- Organizations are reinvesting cash into the working capital cycle to drive greater value
- Incorporating a value framework can help align cash deployment with strategic objectives
- A dynamic, enterprise-wide approach can also improve efficiency, value/risk returns and operations
Congratulations to organizations that have successfully optimized working capital. But how will you reinvest your freed up cash? Many organizations that short-change this process miss valuable opportunities or create small gains at the expense of larger losses.
REINVESTING IN THE WORKING CAPITAL CYCLE
Long-standing approaches to capital redeployment have included organic growth or acquisition and returning excess capital to shareholders to name a few. However, many treasurers are utilizing another alternative for freed up cash, one that capitalizes on the increased understanding of cash flows, value drivers and cause and effect relationships that come from active working capital management. It is the reinvesting of cash back into the working capital cycle.
INCORPORATING A VALUE FRAMEWORK
Increasing working capital can be perceived negatively. For example, if you have a supply chain team tasked to reduce inventory, how do you realign metrics to reflect a strategic objective in another area that relies on inventory increases?
To help with questions like these, an enterprise-level value framework is advised. The framework offers a holistic view of your organization and identifies systems that need to work in unison to create value. It can identify potential trade-offs to deployment decisions, such as how much cash to retain on the balance sheet for an assessed level of risk, and what is the associated "cost of carry" of that cash?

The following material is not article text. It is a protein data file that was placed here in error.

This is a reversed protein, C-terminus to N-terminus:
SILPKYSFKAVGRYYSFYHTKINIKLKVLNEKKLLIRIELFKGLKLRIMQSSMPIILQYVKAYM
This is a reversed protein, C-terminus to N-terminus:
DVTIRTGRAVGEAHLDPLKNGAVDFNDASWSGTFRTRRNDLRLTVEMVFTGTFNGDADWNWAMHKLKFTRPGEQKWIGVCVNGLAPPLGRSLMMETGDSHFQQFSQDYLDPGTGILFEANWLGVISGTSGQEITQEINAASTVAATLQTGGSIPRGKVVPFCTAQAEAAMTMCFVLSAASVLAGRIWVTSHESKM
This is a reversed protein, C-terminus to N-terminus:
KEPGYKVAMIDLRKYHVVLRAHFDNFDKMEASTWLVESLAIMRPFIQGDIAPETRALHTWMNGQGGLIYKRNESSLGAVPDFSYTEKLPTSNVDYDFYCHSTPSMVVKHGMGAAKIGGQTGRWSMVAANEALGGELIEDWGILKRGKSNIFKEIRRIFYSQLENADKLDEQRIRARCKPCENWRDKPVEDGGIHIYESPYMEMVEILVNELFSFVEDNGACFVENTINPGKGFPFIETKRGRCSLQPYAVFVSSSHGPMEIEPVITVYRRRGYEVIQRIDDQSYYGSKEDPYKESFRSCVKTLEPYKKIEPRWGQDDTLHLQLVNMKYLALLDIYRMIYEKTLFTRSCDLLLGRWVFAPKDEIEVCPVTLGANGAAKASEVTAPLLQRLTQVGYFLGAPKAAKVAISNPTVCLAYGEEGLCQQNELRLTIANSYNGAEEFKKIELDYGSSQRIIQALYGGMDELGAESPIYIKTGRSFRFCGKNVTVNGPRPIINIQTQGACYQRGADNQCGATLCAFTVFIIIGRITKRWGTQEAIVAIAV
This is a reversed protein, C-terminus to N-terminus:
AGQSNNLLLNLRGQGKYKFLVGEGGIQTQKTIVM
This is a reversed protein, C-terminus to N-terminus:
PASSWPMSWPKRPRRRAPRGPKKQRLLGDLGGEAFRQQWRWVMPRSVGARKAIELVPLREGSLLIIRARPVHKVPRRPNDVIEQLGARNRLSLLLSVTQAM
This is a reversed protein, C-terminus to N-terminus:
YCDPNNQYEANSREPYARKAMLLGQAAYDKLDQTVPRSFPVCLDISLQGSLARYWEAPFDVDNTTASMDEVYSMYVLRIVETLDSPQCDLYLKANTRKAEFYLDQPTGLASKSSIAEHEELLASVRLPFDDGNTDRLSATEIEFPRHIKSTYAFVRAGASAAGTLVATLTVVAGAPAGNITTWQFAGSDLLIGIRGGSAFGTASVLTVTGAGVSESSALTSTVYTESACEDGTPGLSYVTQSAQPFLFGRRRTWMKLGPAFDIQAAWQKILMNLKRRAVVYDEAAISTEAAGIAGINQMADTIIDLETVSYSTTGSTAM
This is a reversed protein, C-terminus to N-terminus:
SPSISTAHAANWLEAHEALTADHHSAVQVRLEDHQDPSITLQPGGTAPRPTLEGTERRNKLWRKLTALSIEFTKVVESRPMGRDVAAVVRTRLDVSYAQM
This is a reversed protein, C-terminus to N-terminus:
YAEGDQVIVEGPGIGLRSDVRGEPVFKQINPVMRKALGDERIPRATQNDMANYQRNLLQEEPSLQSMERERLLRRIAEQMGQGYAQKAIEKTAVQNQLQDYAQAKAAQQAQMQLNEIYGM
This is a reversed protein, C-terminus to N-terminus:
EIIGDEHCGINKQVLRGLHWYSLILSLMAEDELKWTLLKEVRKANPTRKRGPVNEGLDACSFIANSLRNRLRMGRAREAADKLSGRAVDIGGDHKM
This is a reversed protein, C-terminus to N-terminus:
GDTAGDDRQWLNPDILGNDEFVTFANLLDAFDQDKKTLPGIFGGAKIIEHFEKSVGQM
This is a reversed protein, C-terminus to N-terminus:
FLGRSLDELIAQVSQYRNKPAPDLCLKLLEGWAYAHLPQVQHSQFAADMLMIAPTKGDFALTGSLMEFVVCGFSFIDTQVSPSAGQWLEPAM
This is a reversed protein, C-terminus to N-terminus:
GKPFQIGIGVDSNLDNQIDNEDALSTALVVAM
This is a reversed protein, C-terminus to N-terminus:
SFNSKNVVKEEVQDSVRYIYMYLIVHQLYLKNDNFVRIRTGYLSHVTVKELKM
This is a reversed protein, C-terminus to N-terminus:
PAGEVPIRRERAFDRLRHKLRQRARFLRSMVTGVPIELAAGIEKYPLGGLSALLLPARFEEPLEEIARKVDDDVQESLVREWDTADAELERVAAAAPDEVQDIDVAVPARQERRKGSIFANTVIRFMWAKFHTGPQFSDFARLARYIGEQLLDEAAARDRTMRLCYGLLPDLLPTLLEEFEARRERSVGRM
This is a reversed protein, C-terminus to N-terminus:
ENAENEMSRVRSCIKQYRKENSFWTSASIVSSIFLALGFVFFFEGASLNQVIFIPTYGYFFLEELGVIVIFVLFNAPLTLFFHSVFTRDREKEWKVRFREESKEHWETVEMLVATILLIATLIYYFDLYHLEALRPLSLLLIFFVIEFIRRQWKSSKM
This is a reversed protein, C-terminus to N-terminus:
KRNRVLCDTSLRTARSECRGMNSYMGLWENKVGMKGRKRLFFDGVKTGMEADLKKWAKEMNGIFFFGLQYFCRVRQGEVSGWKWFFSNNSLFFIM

UNDERSTANDING CAUSE AND EFFECT
A value framework can highlight trade-offs not measured by the same unit of value or that have consequences that require different metrics. Reputation risk is a good example. At what point does increasing payment terms risk negative brand impact from suppliers, customers or the general public?
Your framework helps define working capital as a liquidity management tool. It identifies factors that impact your desired outcome and that are controllable. Mathematically, this is represented by Y = f (X), where Y is a function of X, and Y represents your process output.
BEST PRACTICES FOR SUCCESS
The process of optimizing working capital is an ongoing one, requiring constant understanding and an established framework. To meet this need, treasurers should consider expanding their remit to include ownership of enterprise-wide working capital management.
Looking for more cash to redeploy? Don’t miss Part 1: Squeezing Cash Out of Your Supply Chains